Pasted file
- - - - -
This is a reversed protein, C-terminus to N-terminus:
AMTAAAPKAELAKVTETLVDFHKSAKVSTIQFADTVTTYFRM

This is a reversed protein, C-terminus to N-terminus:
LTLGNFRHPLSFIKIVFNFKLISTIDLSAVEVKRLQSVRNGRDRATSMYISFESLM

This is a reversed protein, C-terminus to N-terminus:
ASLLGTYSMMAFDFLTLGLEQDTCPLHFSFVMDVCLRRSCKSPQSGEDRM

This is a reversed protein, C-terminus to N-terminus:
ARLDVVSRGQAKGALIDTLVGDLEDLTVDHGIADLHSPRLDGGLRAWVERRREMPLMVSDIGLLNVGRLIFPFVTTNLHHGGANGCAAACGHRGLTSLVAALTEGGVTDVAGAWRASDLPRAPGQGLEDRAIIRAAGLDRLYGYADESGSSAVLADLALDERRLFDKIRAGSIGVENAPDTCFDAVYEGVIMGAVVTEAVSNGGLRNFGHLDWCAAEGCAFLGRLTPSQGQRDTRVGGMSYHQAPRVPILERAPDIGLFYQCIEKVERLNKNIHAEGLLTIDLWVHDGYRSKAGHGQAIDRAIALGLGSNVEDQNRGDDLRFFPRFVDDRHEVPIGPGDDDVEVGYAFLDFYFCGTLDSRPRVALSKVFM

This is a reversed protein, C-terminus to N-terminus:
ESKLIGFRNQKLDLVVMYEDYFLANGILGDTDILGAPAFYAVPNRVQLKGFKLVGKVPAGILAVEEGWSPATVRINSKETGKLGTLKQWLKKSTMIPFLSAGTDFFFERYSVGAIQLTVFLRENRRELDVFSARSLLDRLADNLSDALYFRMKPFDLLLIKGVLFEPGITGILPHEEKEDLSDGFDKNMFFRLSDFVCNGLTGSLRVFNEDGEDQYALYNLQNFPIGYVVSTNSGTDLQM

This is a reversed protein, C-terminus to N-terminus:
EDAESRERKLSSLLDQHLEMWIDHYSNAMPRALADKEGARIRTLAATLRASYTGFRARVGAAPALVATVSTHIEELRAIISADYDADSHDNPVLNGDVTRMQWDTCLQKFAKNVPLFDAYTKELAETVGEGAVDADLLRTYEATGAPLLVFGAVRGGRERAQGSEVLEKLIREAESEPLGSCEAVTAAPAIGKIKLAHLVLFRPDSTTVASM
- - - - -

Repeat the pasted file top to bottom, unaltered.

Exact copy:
This is a reversed protein, C-terminus to N-terminus:
AMTAAAPKAELAKVTETLVDFHKSAKVSTIQFADTVTTYFRM

This is a reversed protein, C-terminus to N-terminus:
LTLGNFRHPLSFIKIVFNFKLISTIDLSAVEVKRLQSVRNGRDRATSMYISFESLM

This is a reversed protein, C-terminus to N-terminus:
ASLLGTYSMMAFDFLTLGLEQDTCPLHFSFVMDVCLRRSCKSPQSGEDRM

This is a reversed protein, C-terminus to N-terminus:
ARLDVVSRGQAKGALIDTLVGDLEDLTVDHGIADLHSPRLDGGLRAWVERRREMPLMVSDIGLLNVGRLIFPFVTTNLHHGGANGCAAACGHRGLTSLVAALTEGGVTDVAGAWRASDLPRAPGQGLEDRAIIRAAGLDRLYGYADESGSSAVLADLALDERRLFDKIRAGSIGVENAPDTCFDAVYEGVIMGAVVTEAVSNGGLRNFGHLDWCAAEGCAFLGRLTPSQGQRDTRVGGMSYHQAPRVPILERAPDIGLFYQCIEKVERLNKNIHAEGLLTIDLWVHDGYRSKAGHGQAIDRAIALGLGSNVEDQNRGDDLRFFPRFVDDRHEVPIGPGDDDVEVGYAFLDFYFCGTLDSRPRVALSKVFM

This is a reversed protein, C-terminus to N-terminus:
ESKLIGFRNQKLDLVVMYEDYFLANGILGDTDILGAPAFYAVPNRVQLKGFKLVGKVPAGILAVEEGWSPATVRINSKETGKLGTLKQWLKKSTMIPFLSAGTDFFFERYSVGAIQLTVFLRENRRELDVFSARSLLDRLADNLSDALYFRMKPFDLLLIKGVLFEPGITGILPHEEKEDLSDGFDKNMFFRLSDFVCNGLTGSLRVFNEDGEDQYALYNLQNFPIGYVVSTNSGTDLQM

This is a reversed protein, C-terminus to N-terminus:
EDAESRERKLSSLLDQHLEMWIDHYSNAMPRALADKEGARIRTLAATLRASYTGFRARVGAAPALVATVSTHIEELRAIISADYDADSHDNPVLNGDVTRMQWDTCLQKFAKNVPLFDAYTKELAETVGEGAVDADLLRTYEATGAPLLVFGAVRGGRERAQGSEVLEKLIREAESEPLGSCEAVTAAPAIGKIKLAHLVLFRPDSTTVASM